Mackintosh Campus Project
>

The Mackintosh Campus Project is the transformational estate plan for The Glasgow School of Art’s Garnethill campus.

The project encompasses the exemplary programme of restoration in the world-famous Mackintosh Building, and it’s return to the heart of the GSA campus, together with the purchase and refurbishment of the former Stow College building, which will become the new home for GSA’s School of Fine Art. The project is supported by the Mackintosh Campus Appeal.

Bringing back Mackintosh’s original academic configuration of a collaborative school of art, the restored Mackintosh Building will become home to our entire first year community, giving every student – emergent architect, designer and fine artist – an experience of studying in its inspirational spaces. This requires an imaginative and bold approach to how we transform the rest of our estate. The Mackintosh Building restoration is to be completed during academic year 2018/19. 

The School of Fine Art will relocate into the former Stow College building from September 2018. The move will allow all of the disciplines from Fine Art, in undergraduate and postgraduate programmes, to be housed together in one building for the first time in over 50 years.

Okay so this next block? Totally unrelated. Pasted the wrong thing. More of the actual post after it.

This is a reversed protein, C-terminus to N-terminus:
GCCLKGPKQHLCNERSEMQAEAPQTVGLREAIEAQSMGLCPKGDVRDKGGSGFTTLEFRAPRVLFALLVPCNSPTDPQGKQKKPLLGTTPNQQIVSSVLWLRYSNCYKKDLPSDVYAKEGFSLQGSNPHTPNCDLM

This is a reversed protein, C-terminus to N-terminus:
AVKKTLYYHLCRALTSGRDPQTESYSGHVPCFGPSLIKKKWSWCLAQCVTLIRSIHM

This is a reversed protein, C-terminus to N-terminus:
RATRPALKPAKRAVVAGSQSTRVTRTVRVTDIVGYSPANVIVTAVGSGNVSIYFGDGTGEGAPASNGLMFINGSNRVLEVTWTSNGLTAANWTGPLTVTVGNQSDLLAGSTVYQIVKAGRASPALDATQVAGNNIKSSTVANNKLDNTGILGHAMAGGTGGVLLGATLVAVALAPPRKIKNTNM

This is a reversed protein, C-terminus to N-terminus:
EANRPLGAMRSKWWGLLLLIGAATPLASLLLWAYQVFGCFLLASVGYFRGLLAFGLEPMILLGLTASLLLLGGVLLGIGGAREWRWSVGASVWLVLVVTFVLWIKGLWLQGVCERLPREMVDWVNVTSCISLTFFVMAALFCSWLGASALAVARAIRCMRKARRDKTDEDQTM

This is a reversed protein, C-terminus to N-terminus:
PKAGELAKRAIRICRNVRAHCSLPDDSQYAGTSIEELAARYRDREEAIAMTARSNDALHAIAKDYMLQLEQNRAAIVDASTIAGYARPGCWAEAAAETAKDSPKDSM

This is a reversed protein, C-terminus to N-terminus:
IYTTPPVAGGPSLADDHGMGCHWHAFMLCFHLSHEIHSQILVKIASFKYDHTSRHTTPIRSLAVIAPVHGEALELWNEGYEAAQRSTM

The former Stow College building, most recently home to Glasgow Kelvin College and originally a Trades School, was designed by Glasgow based architects Whyte and Galloway in the 1930s. Both James Whyte and William Galloway are GSA alumni, and studied in the Mackintosh Building when the East Wing opened in 1899. 

Background

In April 2014, the official opening of the Reid Building took place, marking the completion of Stage 1 of the GSA’s long-term campus redevelopment plan. The consequences of the Mackintosh Building fire, which followed shortly afterwards in May 2014, required the School to pause and reconsider its approach to the further stages of campus redevelopment. The Mackintosh Campus Project is the outcome of this period of reflection. 

The Future

At a total project cost of £80 million, the resultant transformation of our estate will be pivotal to our academic ambitions: for growth across our portfolio the creation of new studio spaces that encourage collaboration within and beyond our disciplines, with other academic partners, industry, the third sector and each other.